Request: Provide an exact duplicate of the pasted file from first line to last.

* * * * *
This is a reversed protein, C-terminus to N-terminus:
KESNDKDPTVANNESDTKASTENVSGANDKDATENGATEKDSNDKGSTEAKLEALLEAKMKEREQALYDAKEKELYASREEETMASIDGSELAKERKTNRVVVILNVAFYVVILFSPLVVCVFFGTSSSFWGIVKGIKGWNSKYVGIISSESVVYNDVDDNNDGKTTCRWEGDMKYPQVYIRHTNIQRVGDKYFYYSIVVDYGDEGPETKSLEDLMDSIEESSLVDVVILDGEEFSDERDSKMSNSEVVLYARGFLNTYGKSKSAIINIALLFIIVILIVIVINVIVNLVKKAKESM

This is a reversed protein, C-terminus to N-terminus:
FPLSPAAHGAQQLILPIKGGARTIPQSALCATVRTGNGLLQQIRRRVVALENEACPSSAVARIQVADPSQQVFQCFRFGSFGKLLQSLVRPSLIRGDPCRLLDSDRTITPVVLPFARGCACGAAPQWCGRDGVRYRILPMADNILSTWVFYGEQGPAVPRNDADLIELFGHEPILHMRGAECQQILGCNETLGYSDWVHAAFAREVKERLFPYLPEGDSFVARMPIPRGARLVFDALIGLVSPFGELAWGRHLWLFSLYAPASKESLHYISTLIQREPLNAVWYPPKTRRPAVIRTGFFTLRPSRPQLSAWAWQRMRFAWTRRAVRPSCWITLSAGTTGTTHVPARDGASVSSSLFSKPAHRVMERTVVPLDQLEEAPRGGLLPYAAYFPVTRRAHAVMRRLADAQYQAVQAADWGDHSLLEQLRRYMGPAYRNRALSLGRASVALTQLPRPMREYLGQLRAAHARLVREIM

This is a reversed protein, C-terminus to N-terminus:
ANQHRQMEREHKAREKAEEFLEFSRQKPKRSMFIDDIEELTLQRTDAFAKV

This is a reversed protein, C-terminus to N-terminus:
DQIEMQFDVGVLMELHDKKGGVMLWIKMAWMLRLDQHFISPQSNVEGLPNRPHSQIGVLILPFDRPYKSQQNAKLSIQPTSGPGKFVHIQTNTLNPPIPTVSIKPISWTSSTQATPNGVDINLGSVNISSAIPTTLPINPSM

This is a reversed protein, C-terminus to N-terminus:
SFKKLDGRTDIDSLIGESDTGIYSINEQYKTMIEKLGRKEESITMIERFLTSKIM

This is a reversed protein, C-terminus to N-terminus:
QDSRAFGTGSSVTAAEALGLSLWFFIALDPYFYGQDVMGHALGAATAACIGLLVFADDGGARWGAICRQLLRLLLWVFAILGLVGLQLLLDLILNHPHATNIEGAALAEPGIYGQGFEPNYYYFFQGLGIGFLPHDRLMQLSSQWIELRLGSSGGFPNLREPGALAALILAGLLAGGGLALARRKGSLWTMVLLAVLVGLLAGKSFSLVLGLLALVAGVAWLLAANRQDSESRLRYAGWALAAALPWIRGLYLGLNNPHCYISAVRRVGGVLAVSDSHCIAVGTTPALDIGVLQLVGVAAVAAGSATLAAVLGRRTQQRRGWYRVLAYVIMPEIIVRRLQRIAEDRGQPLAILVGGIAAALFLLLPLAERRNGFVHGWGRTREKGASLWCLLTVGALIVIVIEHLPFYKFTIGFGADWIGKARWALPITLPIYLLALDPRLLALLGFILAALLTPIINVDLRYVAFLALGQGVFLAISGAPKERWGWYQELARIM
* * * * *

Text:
This is a reversed protein, C-terminus to N-terminus:
KESNDKDPTVANNESDTKASTENVSGANDKDATENGATEKDSNDKGSTEAKLEALLEAKMKEREQALYDAKEKELYASREEETMASIDGSELAKERKTNRVVVILNVAFYVVILFSPLVVCVFFGTSSSFWGIVKGIKGWNSKYVGIISSESVVYNDVDDNNDGKTTCRWEGDMKYPQVYIRHTNIQRVGDKYFYYSIVVDYGDEGPETKSLEDLMDSIEESSLVDVVILDGEEFSDERDSKMSNSEVVLYARGFLNTYGKSKSAIINIALLFIIVILIVIVINVIVNLVKKAKESM

This is a reversed protein, C-terminus to N-terminus:
FPLSPAAHGAQQLILPIKGGARTIPQSALCATVRTGNGLLQQIRRRVVALENEACPSSAVARIQVADPSQQVFQCFRFGSFGKLLQSLVRPSLIRGDPCRLLDSDRTITPVVLPFARGCACGAAPQWCGRDGVRYRILPMADNILSTWVFYGEQGPAVPRNDADLIELFGHEPILHMRGAECQQILGCNETLGYSDWVHAAFAREVKERLFPYLPEGDSFVARMPIPRGARLVFDALIGLVSPFGELAWGRHLWLFSLYAPASKESLHYISTLIQREPLNAVWYPPKTRRPAVIRTGFFTLRPSRPQLSAWAWQRMRFAWTRRAVRPSCWITLSAGTTGTTHVPARDGASVSSSLFSKPAHRVMERTVVPLDQLEEAPRGGLLPYAAYFPVTRRAHAVMRRLADAQYQAVQAADWGDHSLLEQLRRYMGPAYRNRALSLGRASVALTQLPRPMREYLGQLRAAHARLVREIM

This is a reversed protein, C-terminus to N-terminus:
ANQHRQMEREHKAREKAEEFLEFSRQKPKRSMFIDDIEELTLQRTDAFAKV

This is a reversed protein, C-terminus to N-terminus:
DQIEMQFDVGVLMELHDKKGGVMLWIKMAWMLRLDQHFISPQSNVEGLPNRPHSQIGVLILPFDRPYKSQQNAKLSIQPTSGPGKFVHIQTNTLNPPIPTVSIKPISWTSSTQATPNGVDINLGSVNISSAIPTTLPINPSM

This is a reversed protein, C-terminus to N-terminus:
SFKKLDGRTDIDSLIGESDTGIYSINEQYKTMIEKLGRKEESITMIERFLTSKIM

This is a reversed protein, C-terminus to N-terminus:
QDSRAFGTGSSVTAAEALGLSLWFFIALDPYFYGQDVMGHALGAATAACIGLLVFADDGGARWGAICRQLLRLLLWVFAILGLVGLQLLLDLILNHPHATNIEGAALAEPGIYGQGFEPNYYYFFQGLGIGFLPHDRLMQLSSQWIELRLGSSGGFPNLREPGALAALILAGLLAGGGLALARRKGSLWTMVLLAVLVGLLAGKSFSLVLGLLALVAGVAWLLAANRQDSESRLRYAGWALAAALPWIRGLYLGLNNPHCYISAVRRVGGVLAVSDSHCIAVGTTPALDIGVLQLVGVAAVAAGSATLAAVLGRRTQQRRGWYRVLAYVIMPEIIVRRLQRIAEDRGQPLAILVGGIAAALFLLLPLAERRNGFVHGWGRTREKGASLWCLLTVGALIVIVIEHLPFYKFTIGFGADWIGKARWALPITLPIYLLALDPRLLALLGFILAALLTPIINVDLRYVAFLALGQGVFLAISGAPKERWGWYQELARIM